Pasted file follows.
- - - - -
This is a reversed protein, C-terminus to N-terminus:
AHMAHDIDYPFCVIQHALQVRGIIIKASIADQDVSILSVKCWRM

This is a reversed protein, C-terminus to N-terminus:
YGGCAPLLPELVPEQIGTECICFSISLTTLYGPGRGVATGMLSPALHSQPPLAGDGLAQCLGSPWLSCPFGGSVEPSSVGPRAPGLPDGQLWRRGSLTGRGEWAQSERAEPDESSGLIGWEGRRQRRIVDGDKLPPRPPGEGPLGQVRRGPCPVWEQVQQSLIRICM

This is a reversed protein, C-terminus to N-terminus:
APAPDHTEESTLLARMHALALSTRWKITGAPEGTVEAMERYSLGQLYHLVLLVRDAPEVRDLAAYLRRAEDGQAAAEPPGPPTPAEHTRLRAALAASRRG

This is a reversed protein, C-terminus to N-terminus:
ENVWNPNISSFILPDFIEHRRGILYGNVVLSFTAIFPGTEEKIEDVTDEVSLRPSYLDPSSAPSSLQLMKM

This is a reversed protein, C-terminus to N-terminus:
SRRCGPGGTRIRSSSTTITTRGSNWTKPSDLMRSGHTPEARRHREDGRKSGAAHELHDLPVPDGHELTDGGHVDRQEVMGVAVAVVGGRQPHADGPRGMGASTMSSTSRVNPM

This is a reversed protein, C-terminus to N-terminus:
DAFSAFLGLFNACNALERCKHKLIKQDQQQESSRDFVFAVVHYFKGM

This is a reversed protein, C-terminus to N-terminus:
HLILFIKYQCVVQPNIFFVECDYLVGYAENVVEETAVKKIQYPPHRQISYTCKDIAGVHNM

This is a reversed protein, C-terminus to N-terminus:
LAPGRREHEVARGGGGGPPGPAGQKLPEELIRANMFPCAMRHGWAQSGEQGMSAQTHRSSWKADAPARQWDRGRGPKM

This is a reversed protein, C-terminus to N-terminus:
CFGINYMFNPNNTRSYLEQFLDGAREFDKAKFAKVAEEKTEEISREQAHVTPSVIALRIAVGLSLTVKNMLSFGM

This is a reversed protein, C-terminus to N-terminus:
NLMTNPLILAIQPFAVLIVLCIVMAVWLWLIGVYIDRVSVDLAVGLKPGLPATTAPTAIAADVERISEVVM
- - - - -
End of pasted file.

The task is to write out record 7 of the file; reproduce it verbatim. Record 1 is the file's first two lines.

This is a reversed protein, C-terminus to N-terminus:
HLILFIKYQCVVQPNIFFVECDYLVGYAENVVEETAVKKIQYPPHRQISYTCKDIAGVHNM